Community renewable projects at risk from Feed-in Tariff changes

by Search Gate staff. Published Wed 19 Aug 2015 19:12, Last updated: 2015-08-19
Community projects are at risk from planned FiT changes
Community projects are at risk from planned FiT changes

As the Department of Energy and Climate Change consultation on removing the preliminary accreditation from the Feed-in Tariff closed today, industry leaders have warned of rising costs and an uncertain future for many projects.

The proposals will take away the certainty of knowing what tariff a renewable project will eventually get. Currently, projects have the guarantee of getting the existing tariff if they pre-accredit. These changes will mean they will only qualify for the tariff at project completion, meaning they will have to gamble on what that eventual tariff will be.

This is on the back of an inadequate consultation process with a lack of impact assessment the obvious criticism. The REA questions how a consultation with the intention of saving money be useful - without knowing how much will be saved and how.

The industry has come out in force to explain that the proposals will not just slow the deployment of renewables but will in some cases, kill off sectors entirely.

Head of Biogas, Dr Kiara Zennaro (REA) said: “DECC needs to urgently acknowledge that removing FIT pre-accreditation and tariff guarantees will be seriously detrimental to the AD sector. It will considerably increase the uncertainty of tariffs due to degression and make it impossible for investors to fund development and construction. In other words, it will kill deployment, as opposed to just slow it down.”

The REA claims the Government has stated a commitment to value for money, but by increasing the risks associated with renewable projects the cost of financing will increase, which will mean fewer projects are delivered for a higher cost, representing worse value for money.

With the FiT review due by the end of August, the REA believes it is not possible to consult on this in an effective manner without knowing the wider intentions for this policy, such as the degression mechanism and the tariff rates under the FiT.

Solar Policy Analyst, Lauren Cook (REA) said: “The degression mechanism has been designed to bring down tariffs in line with deployment and solar is already subject to possible quarterly degressions. The option of pre-accreditation has helped projects with longer lead times secure financing based on guaranteed rates. Removing the option of pre-accreditation will hurt the areas of the industry the government has expressed support for, such as commercial and industrial rooftops.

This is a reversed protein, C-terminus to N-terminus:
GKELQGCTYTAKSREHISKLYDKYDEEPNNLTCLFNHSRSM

Other losers identified by the REA will be organisations, such as community, school and local authority projects, whose internal processes make such a gamble on future rates virtually impossible to commit to renewable projects.

Head of Policy and External Affairs, James Court, added: “Many communities, local authorities and schools are wanting to do the right thing in installing renewable projects and the government have previously seen this as an area they want to support. Yet this change will severely hit any such organisation, who by their nature have longer processes. For many, this will now be a non-starter, they couldn’t take the risk.

Brett Pingree, VP Commercial, Endurance Wind Power: “Pre-accreditation is a leading indicator for FIT spending, providing an estimate of energy production and FIT payments up to one year before projects are even commissioned. In this way, the pre-accreditation system gives Ofgem and DECC a one year forecast of FIT spend. To remove pre-accreditation would seemingly undermine their ability to manage budgets for the deployment of small-scale renewables.

“But the removal of the pre-accreditation would do most harm to farmers, and especially those who are already financially challenged. Even small wind projects take a long time to install because of lead times involved in securing planning approval and grid connection, as well as weather and periods of site inaccessibility such as during planting, growing and harvest seasons. For this reason, the 12 month allowance to complete the project becomes critical for arranging finance, as without the assurance of the FIT rate, banks will not provide loans.

“A thought-through, collaborative approach to the UK’s FIT scheme will enable the most cost effective measures to be put in place, while at the same delivering the clean energy, skilled jobs and inward investment that the UK requires.”

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